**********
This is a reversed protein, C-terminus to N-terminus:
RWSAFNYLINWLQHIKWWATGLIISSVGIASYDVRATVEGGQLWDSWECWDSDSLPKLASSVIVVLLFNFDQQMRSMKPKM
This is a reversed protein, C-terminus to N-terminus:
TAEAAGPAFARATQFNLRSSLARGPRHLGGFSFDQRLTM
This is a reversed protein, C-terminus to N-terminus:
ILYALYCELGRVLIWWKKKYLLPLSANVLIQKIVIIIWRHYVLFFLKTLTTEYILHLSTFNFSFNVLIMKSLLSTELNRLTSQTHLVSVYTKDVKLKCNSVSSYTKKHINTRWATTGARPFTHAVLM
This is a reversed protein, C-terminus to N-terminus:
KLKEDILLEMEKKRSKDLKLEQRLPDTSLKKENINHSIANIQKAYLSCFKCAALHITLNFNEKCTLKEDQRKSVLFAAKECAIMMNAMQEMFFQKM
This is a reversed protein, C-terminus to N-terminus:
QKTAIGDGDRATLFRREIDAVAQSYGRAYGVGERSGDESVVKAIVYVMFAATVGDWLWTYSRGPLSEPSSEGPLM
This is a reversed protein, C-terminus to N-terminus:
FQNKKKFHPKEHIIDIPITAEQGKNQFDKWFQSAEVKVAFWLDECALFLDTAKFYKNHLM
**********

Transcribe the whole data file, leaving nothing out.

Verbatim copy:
This is a reversed protein, C-terminus to N-terminus:
RWSAFNYLINWLQHIKWWATGLIISSVGIASYDVRATVEGGQLWDSWECWDSDSLPKLASSVIVVLLFNFDQQMRSMKPKM
This is a reversed protein, C-terminus to N-terminus:
TAEAAGPAFARATQFNLRSSLARGPRHLGGFSFDQRLTM
This is a reversed protein, C-terminus to N-terminus:
ILYALYCELGRVLIWWKKKYLLPLSANVLIQKIVIIIWRHYVLFFLKTLTTEYILHLSTFNFSFNVLIMKSLLSTELNRLTSQTHLVSVYTKDVKLKCNSVSSYTKKHINTRWATTGARPFTHAVLM
This is a reversed protein, C-terminus to N-terminus:
KLKEDILLEMEKKRSKDLKLEQRLPDTSLKKENINHSIANIQKAYLSCFKCAALHITLNFNEKCTLKEDQRKSVLFAAKECAIMMNAMQEMFFQKM
This is a reversed protein, C-terminus to N-terminus:
QKTAIGDGDRATLFRREIDAVAQSYGRAYGVGERSGDESVVKAIVYVMFAATVGDWLWTYSRGPLSEPSSEGPLM
This is a reversed protein, C-terminus to N-terminus:
FQNKKKFHPKEHIIDIPITAEQGKNQFDKWFQSAEVKVAFWLDECALFLDTAKFYKNHLM